Boyd talks about his collection of odd items from around the world, or what he calls the "Matson Museum of Overpriced Artifacts."

Listen to National Geographic Weekend

Episode 1134—Air Date: August 20, 2011

  • National Geographic Explorers-in-Residence Dereck and Beverly Joubert capture astounding images of African wildlife in their beautiful films. The Jouberts live in the African bush alongside the lions and other animals they profile. They explain to Boyd that, because big cats are in such danger, their work is now focused on conservation projects such as the Cause an Uproar program.

  • 00:09:00 Jennifer Holland

    National Geographic magazine writer Jennifer Holland has a new book called Unlikely Friendships: 47 Remarkable Stories from the Animal Kingdom.The book chronicles, in words and pictures, a number of unusual animal friendships such as those between a sheep and an elephant, a snake and a hamster,

  • 00:06:00 Steve Casimiro

    Steve Casimiro, the “gear guru,” shows Boyd the latest in outdoor technology for lightweight outdoor gear, from new backpacks to efficient camp stoves to an easy-to-use GPS.

  • 00:08:00 James Delgado

    James Delgado is the director of maritime heritage at the National Oceanic and Atmospheric Administration (NOAA). He is also the mentor for a group of high school students from Saginaw, Mich., who recently found two Lake Huron shipwrecks. Delgado tells Boyd how inspiring it was to lead the five students in Project Shiphunt.

  • This week David Braun, editor of National Geographic Daily News, tells Boyd about a newly discovered pit viper and an ancient sea monster with huge jaws.

  • 00:11:00 Hayat Sindi

    National Geographic Emerging Explorer Hayat Sindi is using science to bring the world’s poorest people affordable health checks. Sindi tells Boyd how she is developing cheap diagnostic medical tests the size of postage stamps that could revolutionize the way medicine is practiced across the developing world.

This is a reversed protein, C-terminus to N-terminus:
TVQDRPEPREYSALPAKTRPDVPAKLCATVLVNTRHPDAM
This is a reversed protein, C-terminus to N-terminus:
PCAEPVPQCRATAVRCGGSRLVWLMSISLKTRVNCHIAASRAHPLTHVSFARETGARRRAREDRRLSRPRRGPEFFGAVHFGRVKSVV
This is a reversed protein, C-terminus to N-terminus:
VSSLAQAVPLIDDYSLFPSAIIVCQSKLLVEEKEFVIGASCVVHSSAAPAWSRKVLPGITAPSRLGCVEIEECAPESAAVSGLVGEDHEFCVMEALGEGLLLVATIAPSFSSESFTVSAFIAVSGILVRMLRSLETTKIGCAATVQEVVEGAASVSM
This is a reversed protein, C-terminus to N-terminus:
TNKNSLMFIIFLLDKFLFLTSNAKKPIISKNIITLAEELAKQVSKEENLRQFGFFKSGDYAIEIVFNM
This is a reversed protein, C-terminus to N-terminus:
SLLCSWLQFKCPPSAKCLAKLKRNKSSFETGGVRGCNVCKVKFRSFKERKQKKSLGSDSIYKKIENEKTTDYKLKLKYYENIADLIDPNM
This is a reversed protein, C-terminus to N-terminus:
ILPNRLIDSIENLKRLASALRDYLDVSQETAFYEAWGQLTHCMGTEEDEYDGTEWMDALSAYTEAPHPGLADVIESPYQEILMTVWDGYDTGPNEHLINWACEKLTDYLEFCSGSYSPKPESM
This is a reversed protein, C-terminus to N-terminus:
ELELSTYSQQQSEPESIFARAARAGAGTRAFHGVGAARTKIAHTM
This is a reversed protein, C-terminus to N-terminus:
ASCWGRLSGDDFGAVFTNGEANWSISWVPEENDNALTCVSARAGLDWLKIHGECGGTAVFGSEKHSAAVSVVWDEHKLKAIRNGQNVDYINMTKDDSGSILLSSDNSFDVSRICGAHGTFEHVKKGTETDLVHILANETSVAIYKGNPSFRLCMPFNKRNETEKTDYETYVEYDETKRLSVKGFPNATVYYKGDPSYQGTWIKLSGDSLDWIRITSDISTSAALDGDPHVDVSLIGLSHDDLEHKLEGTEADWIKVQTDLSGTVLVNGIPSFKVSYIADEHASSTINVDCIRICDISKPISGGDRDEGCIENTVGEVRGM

• 00:09:00 Dave Chameides

    Cameraman Dave Chameides threw nothing away for an entire year. Instead he collected all his trash and stored it in the basement of his house. How much he collected might surprise you. Chameides talks to Boyd about the lessons learned from his yearlong experiment. Visit Dave's blog.

  • National Geographic producer Christina Nunez wants you to go on a diet. But this diet is not about cutting back on carbs, or eating more vegetables—it’s an energy diet. Nunez tells Boyd about the 360º Energy Diet, part of National Geographic’s Great Energy Challenge.

  • 00:08:00 Robin Naidoo

    Buffalo might not spring to mind when Africa’s deadliest animals are being considered. But they are very dangerous animals. And it’s Robin Naidoo’s job to capture, collar and release the African buffalo. A World Wildlife Fund conservation scientist, Naidoo shares what it takes to study these large, dangerous mammals.

  • Boyd talks about his collection of odd items from around the world, or what he calls the Matson Museum of Overpriced Artifacts.